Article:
Friday was not a day of musical highlights for me, which doesn’t mean that there weren’t any great performances. Mimosa played as a secret guest at 3:15 AM.

 

Saturday:

Dunkleblundt was one of my favorite discoveries of Symbiosis, and his set at the Empire of Love was a delight. He truly defied genre categorization, mixing elements ranging from country and electrofunk to psytrance.

Rising Appalachia played a hauntingly beautiful set at the Cove, with incredible harmonies carrying the music forward.

STS9 was definitely an overall highlight of the weekend, playing a 3-hour long set at the Big Island stage. Before they started, the Vau de Vire society put on an amazing burlesque show, and Saul Williams electrified the crowd by performing part of his poem ‘…said the shotgun to the head,’ which almost brought me to tears. The stage was set for funky spacy goodness. Over the length of the set, the jamtronica group treated the crowd to a fusion of funk, rock, electronica, and even hip hop. Sound Tribe definitely deserves a spot by the top performers that I have ever seen.

Star Slinger mixed old-school house and hip hop into an incredibly groovy, sexual, and well-spaced set that got the dance party started at the Cove.

 

Sunday:

Cashmere Cat proved why he deserves all the attention and more. His future bass set was a showcase for solid mixing, high-quality atmospheric production and unique spacing, all while remaining highly danceable.

Ant-ten-nae kicked off the late morning activities with a surprise set at 9 AM, treating the crowd to his brand of ‘acid crunk.’

Gaudi in Dub: Although Gaudi performed earlier in the week, this ‘in dub’ set was much better, finally serving up the kind of bass that I wanted: Bass that awakens echoes of our reptilian past. Also, all analog, with a rapper who imitated the scratching noise perfectly-completely vocally.

Shpongle: Oh boy. World music, rapped up into a deeply funky set that spiraled through psytrance and experimental music that sounded like an updated take on Pink Floyd. At sunset, I left the dancefloor to dance on a raft in the lake adjacent to the stage. Absolutely ridiculous.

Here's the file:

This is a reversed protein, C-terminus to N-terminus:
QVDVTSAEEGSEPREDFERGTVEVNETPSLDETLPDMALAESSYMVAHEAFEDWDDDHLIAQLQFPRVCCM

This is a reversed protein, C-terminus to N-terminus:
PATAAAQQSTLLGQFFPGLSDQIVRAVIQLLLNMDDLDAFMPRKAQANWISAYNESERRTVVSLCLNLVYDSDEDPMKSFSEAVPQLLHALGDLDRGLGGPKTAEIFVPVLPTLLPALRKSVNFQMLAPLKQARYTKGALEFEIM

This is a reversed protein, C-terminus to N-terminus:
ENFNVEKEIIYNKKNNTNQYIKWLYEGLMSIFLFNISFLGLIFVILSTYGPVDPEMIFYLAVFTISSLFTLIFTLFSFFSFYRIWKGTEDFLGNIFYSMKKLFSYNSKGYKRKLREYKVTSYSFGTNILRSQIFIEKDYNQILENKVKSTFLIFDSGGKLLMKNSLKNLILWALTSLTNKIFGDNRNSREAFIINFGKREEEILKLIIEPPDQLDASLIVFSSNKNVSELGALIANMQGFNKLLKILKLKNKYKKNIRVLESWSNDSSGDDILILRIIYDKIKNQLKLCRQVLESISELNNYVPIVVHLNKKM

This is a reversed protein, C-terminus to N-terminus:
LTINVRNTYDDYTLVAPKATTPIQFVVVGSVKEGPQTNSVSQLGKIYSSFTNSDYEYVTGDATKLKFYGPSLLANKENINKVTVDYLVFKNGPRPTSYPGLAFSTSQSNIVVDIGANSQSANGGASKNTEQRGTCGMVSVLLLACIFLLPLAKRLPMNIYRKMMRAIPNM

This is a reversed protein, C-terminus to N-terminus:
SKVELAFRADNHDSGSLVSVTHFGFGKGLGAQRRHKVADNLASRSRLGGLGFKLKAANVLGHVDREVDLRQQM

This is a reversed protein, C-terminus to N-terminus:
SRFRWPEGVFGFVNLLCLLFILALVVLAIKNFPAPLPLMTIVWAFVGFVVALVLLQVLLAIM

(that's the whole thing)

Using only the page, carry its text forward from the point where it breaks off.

Chet Faker: Another great discovery of the weekend, this Australian artist played an incredibly groovy set, mostly subdued except for some amazing jams that showcased the skills of his drummer, who handled tempo changes in a breeze.

Ryan Hemsworth: A rising star from Canada in the beat scene, Hemsworth excelled at chopping up and rearranging sound, attacking the music at the lowest level, the beat, and drawing on extremely layered sounds to build and change sonic structures. One of the best sets of the weekend, he’s come a long way since I first saw him in December.

Mount Kimbie: Another act with an advanced understanding of sound, this British duo created a wall of noise and wrestled melancholy, soulful melodies from the almost-painful cacophony. Rather than obscuring the music, the wall actually imparted a greater emotional immediacy to it.

Emancipator: After the painfully, confusingly strange set of IAMAMIWHOAMI, Emancipator’s set washed my soul with cascades of sonic beauty. It was the most diverse set I’ve seen them play yet, with plenty of unreleased material spanning from hip hop to drum and bass mixed in with now-classic tunes from their studio work.

 

Well, that about does it for my experience. I highly recommend these artists to anyone who loves music, and even more highly recommend Symbiosis for anyone who loves love. This festival truly deserves the name ‘transformational,’ and I am definitely planning to make it out for the next Autumnal Equinox.

 

Contributing Writer: Adam De Gree